BioCryst, Presidio Merger Creates Yet Another Competitor in the HCV Segment

In an all-stock merger announced Thursday morning, BioCryst Pharmaceuticals (NASDAQ:BCRX) will acquire privately-held Presidio, Inc, creating a new business entity to focus on oral Hepatitis C (HCV) and hereditary angioedema (HAE) treatments. The merger will introduce a new player to the broad field of developmental oral hepatitis drugs, as companies like Gilead Sciences (NASDAQ:GILD), Abbot (NYSE:ABT), and Achillion (NASDAQ:ACHN) have moved to comprehensively treat hepatitis C without the use of interferon (read more here). The market is already reacting negatively to the news, and investors are likely trading the merger with some hesitancy. Significant work needs to be done to value this new entity, especially considering dilution and the numerous, unproven early-stage compounds.

Presidio brings two drugs to the new company: PPI-668, a pre-Phase II NS5A inhibitor; and PPI-383, a Non-nucleoside NS5B inhibitor that is set to enter its first Phase I study in the first half of next year. Add to the pipeline BioCryst’s Nucleoside NS5B inhibitor, BCX5191, which will be entering a Phase I trial by the end of the year, and the new company will have a cabinet of options to produce an HCV treatment. The segment, however, is becoming more and more crowded, and while BCRX may be able to someday create a quality combination, the molecules are still in early-stage development and have a long way to go before proving themselves in the clinic; something could still go terribly wrong and competitors are well-ahead of BioCryst. We also would have liked to see BCRX partner its late-stage gout product, ulodesine, and reveal some quality economics ahead of any merger propositions. BioCryst has been working towards a partnership for some time, and reiterated the importance of that strategic move in Thursday’s conference call. The company also develops the influenza treatment peramivir and the preclinical HAE treatment, BCX4161.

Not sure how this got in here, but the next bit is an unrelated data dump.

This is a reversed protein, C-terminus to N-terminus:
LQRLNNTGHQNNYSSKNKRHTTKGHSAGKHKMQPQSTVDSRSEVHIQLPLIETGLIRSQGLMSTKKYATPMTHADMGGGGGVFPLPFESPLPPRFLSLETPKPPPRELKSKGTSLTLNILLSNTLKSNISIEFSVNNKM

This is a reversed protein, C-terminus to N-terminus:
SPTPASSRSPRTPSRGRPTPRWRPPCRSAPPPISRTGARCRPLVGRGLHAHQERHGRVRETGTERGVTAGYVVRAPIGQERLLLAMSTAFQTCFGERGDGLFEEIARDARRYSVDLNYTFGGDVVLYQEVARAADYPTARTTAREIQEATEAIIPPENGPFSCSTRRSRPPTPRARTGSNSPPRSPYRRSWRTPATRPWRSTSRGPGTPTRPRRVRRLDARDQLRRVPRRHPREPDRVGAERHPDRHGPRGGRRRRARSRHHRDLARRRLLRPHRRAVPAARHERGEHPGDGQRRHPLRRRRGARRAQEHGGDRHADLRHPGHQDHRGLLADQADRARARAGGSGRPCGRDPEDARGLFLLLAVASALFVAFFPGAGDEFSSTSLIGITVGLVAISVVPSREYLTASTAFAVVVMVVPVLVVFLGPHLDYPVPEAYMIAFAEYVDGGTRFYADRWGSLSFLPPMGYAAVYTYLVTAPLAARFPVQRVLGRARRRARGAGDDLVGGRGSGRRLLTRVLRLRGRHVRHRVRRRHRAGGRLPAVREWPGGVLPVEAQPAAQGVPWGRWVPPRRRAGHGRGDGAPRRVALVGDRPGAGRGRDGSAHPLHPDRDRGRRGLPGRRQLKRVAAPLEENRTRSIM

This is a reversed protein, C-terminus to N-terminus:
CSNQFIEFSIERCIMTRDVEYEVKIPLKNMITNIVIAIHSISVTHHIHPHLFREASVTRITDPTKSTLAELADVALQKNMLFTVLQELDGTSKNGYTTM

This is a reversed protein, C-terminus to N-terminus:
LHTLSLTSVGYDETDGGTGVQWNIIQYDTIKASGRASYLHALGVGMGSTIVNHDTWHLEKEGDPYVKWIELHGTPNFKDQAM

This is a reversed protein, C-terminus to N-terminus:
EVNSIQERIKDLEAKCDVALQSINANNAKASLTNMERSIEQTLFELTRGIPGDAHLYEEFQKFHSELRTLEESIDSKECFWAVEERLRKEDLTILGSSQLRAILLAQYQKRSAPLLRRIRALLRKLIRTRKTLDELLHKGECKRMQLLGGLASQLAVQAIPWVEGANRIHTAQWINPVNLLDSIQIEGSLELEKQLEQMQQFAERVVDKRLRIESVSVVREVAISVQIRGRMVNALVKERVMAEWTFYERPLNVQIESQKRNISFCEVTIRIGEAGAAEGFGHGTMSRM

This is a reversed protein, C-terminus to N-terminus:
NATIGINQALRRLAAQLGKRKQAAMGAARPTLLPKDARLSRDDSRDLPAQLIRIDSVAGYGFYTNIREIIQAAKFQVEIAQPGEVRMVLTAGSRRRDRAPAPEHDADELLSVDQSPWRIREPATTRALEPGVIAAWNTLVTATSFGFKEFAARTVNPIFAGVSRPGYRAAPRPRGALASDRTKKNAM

The market is likely to weigh on BCRX until it gets a better handle on the situation. In fact, it may not be until Phase II data is available from the plethora of early-stage drugs that investors begin exploring the new entity more closely. BCRX is an innovative company, but there’s now considerable pressure on management to produce results from a swelling – but early-stage – pipeline.